Semifreddo

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Semi freddo means half frozen in Italian. It’s a pretty good description of this dessert, which lives in the freezer, but gets soft within a few minutes at room temperature. It’s not ice cream. It’s a sabayon folded into whipped cream, then frozen.

I’ve actually made this dessert three times before. Horrors. I know. I usually make something new when I have an excuse to make a dessert for company. But this semifreddo is so good that sometimes I need to make it because I know how delicious it is.

This version uses dried cranberries and crystallized ginger, and is served with a berry sauce. But I’ve also made a pumpkin version that was incredible. In fact, I could probably make one a month, using whatever is in season – think strawberry, cherry, cranberry, citrus, etc… Semifreddo of the month club!

This dessert is very easy although it does take time. Fortunately, it should be made the day before, and taken out of the freezer before slicing and serving.

If you’ve never made a semifreddo, it’s time you did!!! It’s delicious and elegant.

Semifreddo with Dried Cranberries and Crystallized Ginger

2 3/4 cups heavy cream
8 egg yolks
1/2 cup white wine, I used a Riesling
2/3 cups white sugar
Zest of one large orange
1 cup dried cranberries
1/3 cup crystallized ginger

Whip the cream until firm peaks form. Refrigerate until needed.

Place plastic wrap going both directions in a large loaf pan, with plenty hanging over. My pan is 9″ long, and 6″ deep.

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Have the orange zest handy, as well as the dried cranberries and ginger.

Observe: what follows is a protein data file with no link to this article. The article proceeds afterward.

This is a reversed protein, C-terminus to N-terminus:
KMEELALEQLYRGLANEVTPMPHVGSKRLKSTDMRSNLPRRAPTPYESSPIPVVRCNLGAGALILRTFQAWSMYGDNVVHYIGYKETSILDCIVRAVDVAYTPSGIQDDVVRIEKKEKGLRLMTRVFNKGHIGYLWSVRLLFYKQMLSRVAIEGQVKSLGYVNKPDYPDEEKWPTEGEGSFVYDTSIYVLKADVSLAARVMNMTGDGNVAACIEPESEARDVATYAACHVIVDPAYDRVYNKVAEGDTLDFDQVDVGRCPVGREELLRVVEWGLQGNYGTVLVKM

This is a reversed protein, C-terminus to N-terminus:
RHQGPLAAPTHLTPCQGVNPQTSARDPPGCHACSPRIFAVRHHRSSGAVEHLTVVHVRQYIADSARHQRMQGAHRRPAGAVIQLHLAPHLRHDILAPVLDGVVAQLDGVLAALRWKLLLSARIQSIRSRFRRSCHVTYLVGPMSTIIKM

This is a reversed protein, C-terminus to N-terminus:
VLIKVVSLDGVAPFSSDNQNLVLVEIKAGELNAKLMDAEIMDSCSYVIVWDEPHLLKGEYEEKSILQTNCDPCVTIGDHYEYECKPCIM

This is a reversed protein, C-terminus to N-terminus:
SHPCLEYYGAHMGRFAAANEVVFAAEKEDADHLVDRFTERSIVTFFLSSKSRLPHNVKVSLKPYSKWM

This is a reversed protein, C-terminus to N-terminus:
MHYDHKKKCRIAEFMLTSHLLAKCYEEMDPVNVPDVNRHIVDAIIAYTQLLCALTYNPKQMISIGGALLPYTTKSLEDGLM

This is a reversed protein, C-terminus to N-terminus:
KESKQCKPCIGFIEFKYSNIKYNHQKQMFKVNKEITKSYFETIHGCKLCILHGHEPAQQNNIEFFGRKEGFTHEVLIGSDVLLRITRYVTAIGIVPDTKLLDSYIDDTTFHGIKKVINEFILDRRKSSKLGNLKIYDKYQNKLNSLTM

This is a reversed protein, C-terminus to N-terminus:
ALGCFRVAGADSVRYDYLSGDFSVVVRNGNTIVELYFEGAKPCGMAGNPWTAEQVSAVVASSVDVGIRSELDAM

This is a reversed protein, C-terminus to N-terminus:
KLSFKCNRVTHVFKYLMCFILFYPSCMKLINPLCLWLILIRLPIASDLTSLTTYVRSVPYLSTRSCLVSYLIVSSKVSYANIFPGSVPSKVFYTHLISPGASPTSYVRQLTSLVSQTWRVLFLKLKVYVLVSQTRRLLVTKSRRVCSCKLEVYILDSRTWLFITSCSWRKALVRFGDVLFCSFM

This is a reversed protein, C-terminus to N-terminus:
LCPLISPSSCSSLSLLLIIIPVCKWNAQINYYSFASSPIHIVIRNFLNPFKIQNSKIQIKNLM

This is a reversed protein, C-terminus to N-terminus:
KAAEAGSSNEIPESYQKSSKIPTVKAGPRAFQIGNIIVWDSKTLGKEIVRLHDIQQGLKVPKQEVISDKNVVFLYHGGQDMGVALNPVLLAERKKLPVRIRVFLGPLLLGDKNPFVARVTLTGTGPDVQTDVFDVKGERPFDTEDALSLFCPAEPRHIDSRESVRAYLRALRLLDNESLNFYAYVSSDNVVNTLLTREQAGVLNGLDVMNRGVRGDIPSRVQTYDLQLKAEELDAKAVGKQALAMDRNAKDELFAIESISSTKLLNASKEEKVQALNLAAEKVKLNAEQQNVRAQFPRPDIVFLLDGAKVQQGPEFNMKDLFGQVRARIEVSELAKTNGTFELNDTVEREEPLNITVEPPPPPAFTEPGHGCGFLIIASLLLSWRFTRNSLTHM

Place a large pot of water on the stove on simmer. Then place the egg yolks, wine, and sugar in your mixing bowl.

Beat the three ingredients until nice and smooth, then place the bowl over the simmering water, just as if you were tempering chocolate.

Continue beating.

And beating.

You will notice the mixture increase in volume, and also become lighter in color. After about ten minutes of beating or so, it will thicken.

Test the mixture with a thermometer – it should reach 160 degrees Farenheit.

When this happens, remove the bowl from the hot water, but continue beating until it cools, which should taker 7 or 8 minutes. If you want, have a pan of icy water on hand to put the bowl in, like I did, to expedite the cooling of the sabayon.

When you are sure that the mixture isn’t warm anymore, begin folding the whipped cream into the sabayon. You don’t want any streaks.

Then fold in the orange zest, dried cranberries and ginger.

Pour the semifreddo mixture gently in the prepared loaf pan and smooth the top.

Immediately place in the freezer. After about one hour, cover the loaf pan with the overhanging plastic wrap. I also add another layer of plastic wrap to insure that the semifreddo doesn’t absorb any off flavors from the freezer.